3. “I need to express my own gratitude more freely. They need to hear me thank more and complain less.” I think this is key to teaching our children to have a heart of gratefulness. Children are quick to spot a point of disconnect in our lives where we’re saying one thing and doing something quite different. My mom used to say, “BE the kind of person you want your child to become.” Wise words!

    Thank you for this blog! It was great! (No need to cringe!) 🙂

  4. Excellent post! It is so important for our kiddos see us live a life of gratitude!

  5. Yeah, number two sorts of hits where it hurts, eh? I’ve been sharing some of these thoughts with you lately myself. Great job with the five minutes…you must type like speedy!

    • whimzie

      Thanks, Bobbi!

      I do type pretty fast. I think it’s because I tend to have lots of thoughts crowding my head at one time and I talk fast when I’m excited so my fingers have had to learn to keep up. (And don’t tell anyone, but I actually wrote for seven minutes because I was right in the middle of a thought.)

  6. Lurve. And…well…lurve. Except that it seems really hot in here for some reason. 😉

  7. Teaching gratitude to children is so challenging! I have my kids list 5 things they are thankful for anytime they start grumbling.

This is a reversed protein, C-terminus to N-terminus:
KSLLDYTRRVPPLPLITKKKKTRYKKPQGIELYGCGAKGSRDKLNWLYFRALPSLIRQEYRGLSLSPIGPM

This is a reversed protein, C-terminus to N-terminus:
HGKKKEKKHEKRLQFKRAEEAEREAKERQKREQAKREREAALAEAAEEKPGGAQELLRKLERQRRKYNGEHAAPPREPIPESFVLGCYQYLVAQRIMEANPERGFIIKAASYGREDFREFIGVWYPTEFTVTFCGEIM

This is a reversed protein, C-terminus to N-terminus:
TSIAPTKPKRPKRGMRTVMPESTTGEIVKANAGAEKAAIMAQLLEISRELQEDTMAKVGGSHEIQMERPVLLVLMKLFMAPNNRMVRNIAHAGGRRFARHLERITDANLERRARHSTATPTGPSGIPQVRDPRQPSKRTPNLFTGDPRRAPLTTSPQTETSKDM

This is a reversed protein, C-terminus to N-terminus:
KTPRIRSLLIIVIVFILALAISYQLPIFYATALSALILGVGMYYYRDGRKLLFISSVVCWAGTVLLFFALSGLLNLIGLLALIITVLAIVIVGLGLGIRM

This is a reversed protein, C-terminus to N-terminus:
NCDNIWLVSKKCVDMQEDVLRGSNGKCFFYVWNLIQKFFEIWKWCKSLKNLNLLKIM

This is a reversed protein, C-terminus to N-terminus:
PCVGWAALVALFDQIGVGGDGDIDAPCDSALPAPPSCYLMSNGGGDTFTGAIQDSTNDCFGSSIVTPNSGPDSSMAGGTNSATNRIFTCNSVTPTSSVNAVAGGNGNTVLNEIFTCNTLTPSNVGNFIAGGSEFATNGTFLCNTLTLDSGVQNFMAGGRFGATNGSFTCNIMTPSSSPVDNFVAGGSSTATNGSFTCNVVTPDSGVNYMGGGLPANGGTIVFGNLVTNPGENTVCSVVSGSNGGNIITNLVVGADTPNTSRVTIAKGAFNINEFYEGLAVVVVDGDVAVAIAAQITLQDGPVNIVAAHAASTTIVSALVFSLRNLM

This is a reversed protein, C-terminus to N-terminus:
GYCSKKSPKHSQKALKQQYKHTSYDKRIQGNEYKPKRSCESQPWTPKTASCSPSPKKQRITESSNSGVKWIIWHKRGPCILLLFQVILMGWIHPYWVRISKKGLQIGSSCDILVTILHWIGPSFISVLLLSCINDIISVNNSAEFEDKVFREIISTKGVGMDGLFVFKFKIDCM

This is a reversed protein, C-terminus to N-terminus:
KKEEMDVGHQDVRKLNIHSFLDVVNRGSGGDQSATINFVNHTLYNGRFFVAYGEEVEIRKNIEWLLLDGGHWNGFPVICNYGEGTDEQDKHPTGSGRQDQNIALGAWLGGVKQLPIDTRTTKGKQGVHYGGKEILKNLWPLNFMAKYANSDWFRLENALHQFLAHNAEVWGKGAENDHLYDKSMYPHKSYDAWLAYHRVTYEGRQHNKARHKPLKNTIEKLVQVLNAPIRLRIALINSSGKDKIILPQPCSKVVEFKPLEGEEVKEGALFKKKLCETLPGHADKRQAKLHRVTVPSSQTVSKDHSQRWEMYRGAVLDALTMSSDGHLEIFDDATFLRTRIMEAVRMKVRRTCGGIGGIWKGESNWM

• whimzie

      That’s a great idea, Emily! I think I’m going to try that!

      I was reminded somewhere else that gratitude journals are great ways to remember how blessed we are. I thought about making one for myself and one for our family to record things we’re thankful for.

  8. great write! but difficult topic! living it out. . . . yet it’s so easy to forget that they won’t just pick it up because we’re thinking it. it’s a constant challenge for me to speak it and act it in ways that are meaningful to them and that they will actually pick up on. a call to intentionality, for sure.

  9. Great post but I can’t do it without rereading and rewording…

    • whimzie

      I did go back and change a word that I had used twice in one sentence. And I took seven minutes instead of five because I was right in the middle of a thought. But then I made myself not read it anymore because I knew I wouldn’t be able to resist the urge to change something else.

  10. Jen

    Celebration Station, they go every Monday night. Sean and I make two things clear 1. Mom and Dad need and use the same recovery program some of the scruffiest looking people use and 2. Just by being around all ages, sizes and backgrounds (homeless and abused children) Jack is figuring out that we have more than he thought.

    I still want them to “get it” so badly. I want me to get it. The other night we gave a guy from CR a ride home. Nice enough young guy and I said where do you stay? He started telling us what bridge downtown he had a tent under. It was pouring rain as we watched him run to his “home” He isn’t on the street pandering he is just homeless right now. I’ve been complaining about furniture being in the wrong place… Humbling

    • whimzie

      Oh, Jen, I love this! That’s a great idea. I’m pretty sure my church has a Celebration Station with our CR and I’ve been wanting to go to CR myself, anyway. I love the shirts Mom said she saw at CR Summit that say “I’m one of those people.” CR always reminds me that no matter what you look like or where you come from, our hurts, habits, and hangups are the same to God.

  11. So refreshing and good to see someone else thinking along the same lines {;o)

  12. Pingback: Teaching Gratitude: A Great Answer | Snoodlings